Furniture Giant IKEA Making Masks to Help Fight CCP Virus

Furniture giant IKEA is producing face masks and other protective gear for hospitals, joining a growing list of companies branching out of their regular business areas to help meet equipment shortages in the fight against the CCP virus.

Having started with masks for staff in China in the early stages of the pandemic, the Swedish group is working with several suppliers to ramp up output of masks for health workers, as well as hand sanitizer, visors, and single-use aprons.

The first batches for European healthcare facilities are in transit, Henrik Elm, global supply manager at brand owner Inter IKEA Group, which is in charge of supply, told Reuters.

Several other companies are also working to help address an acute shortage of medical supplies, with vacuum cleaner company Dyson making ventilators, fashion group Armani producing medical overalls and spirits brand Ricard donating alcohol for sanitizers.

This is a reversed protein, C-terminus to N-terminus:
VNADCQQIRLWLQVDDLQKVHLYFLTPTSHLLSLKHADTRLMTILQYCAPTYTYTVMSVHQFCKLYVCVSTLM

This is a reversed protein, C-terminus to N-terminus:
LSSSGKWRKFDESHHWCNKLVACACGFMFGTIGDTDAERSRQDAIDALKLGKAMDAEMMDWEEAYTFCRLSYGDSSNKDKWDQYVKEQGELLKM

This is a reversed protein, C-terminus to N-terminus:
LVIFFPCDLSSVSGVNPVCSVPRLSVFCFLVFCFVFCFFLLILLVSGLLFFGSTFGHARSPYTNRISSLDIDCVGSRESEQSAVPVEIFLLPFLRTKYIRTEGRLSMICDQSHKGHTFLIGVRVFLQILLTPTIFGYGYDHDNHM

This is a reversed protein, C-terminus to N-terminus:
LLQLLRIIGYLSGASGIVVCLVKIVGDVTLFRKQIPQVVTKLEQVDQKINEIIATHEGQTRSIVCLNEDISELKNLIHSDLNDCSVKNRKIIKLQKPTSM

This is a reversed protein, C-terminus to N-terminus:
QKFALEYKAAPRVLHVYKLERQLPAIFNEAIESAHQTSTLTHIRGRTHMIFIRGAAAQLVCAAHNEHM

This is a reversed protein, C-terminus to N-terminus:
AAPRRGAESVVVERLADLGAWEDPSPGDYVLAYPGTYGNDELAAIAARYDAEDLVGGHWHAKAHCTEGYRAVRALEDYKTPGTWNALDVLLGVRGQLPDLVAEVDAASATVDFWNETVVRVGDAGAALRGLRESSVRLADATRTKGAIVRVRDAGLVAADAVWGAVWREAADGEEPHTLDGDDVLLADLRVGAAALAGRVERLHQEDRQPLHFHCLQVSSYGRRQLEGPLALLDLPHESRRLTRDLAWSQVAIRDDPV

An employee shows products to visitors inside a van in Mumbai, India, on Nov. 26, 2019. (Hemanshi Kamani/File Photo/Reuters)

Working From Home

IKEA has reopened all but one store in China, where the CCP (Chinese Communist Party) virus emerged, but across markets a majority of the 436 stores are temporarily closed.

Demand for office furniture is holding up as many people are working from home in the health crisis, Elm said.

“The sales pattern is changing. One area where we are selling pretty well compared to others is office furniture. People are working from home, and they have identified needs in their homes for it,” he said in an interview.

“So, it (demand) is distributed differently—in some areas; we keep it up well; in some, we have a major impact.”

Employees make protective masks
Employees make protective masks
Employees make protective masks at the Wilhelmina Hospital in Assen on March 20, 2020. (Vincent Jannink/ANP/AFP via Getty Images)


Elm said supply chain disruptions had increased with the spread of the CCP virus to Europe and America, with closed borders or restricted movement a key bottleneck.

IKEA has managed to cope, however, partly by spreading inventories to warehouses in several locations, he said.

“So far, we have seen a limited effect on the availability of our offer,” he said.

Elm said he expected no shortages of wood or other materials, such as plastics and textiles, as global demand for such materials was in decline.

One area of concern, however, is finding room to store goods already in transit to markRead More – Source

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